Gatorade or Propel ~ Does it really matter?

  • Drubuu

    Posts: 28

    Jun 19, 2007 5:20 AM GMT
    So my friend tells me that he doesnt drink Gatorade anymore because it has way too many carbs. He drink Propel now. So is the difference between carbs really worth the wannabe taste? Is it something I should consider since Im trying to tone down? I just love the taste of Gatorade and how wonderful it refreshes me. THANKS
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    Jun 19, 2007 2:50 PM GMT
    Gatorade was designed originally as a source of mineral salts and a lesser role as a quick source of energy. If you aren't having any problems with the sugar fix, why bother changing? Keep a close eye on the sodium levels, though (check the label) To me, Propel tastes waaayyy to fake.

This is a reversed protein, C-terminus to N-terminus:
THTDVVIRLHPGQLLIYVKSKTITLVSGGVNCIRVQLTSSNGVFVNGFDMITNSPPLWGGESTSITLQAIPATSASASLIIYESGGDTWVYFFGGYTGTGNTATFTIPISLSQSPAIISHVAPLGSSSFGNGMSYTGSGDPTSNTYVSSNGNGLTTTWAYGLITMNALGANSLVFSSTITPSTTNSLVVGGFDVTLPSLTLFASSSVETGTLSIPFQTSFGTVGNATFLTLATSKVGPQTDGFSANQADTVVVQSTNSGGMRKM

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    Jun 19, 2007 3:18 PM GMT
    Do what you want who cares what a buddy said, unless the behavior would cause you harm! Besides u can always dilute Gatorade if you think it's too much sugar. I drink it only if I'm doing cardio or sweating alot. peace
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    Jun 19, 2007 3:31 PM GMT
    Yeah, an energy drink is made up of sugar, salt, and water, fundamentally. You can dilute it with water as much as you want, so the only important thing is the sugar-to-salt ratio, and that's personal.

    I tend to have very salty sweat, so I tried the Clif Bar energy drink (crisp green apple, delicious) because it has a higher sodium-to-sugar ratio than most. But then I found that no matter how much I drank while cycling, I always felt thirsty. I guess that's good, kind of, because it makes me keep drinking so I stay hydrated, but it was kind of unpleasant. I like that "quenched" feeling when I take a gulp while riding.

    I switched to Accelerade (the blue flavor, whatever that is, mountain berry or something) and find it more to my liking.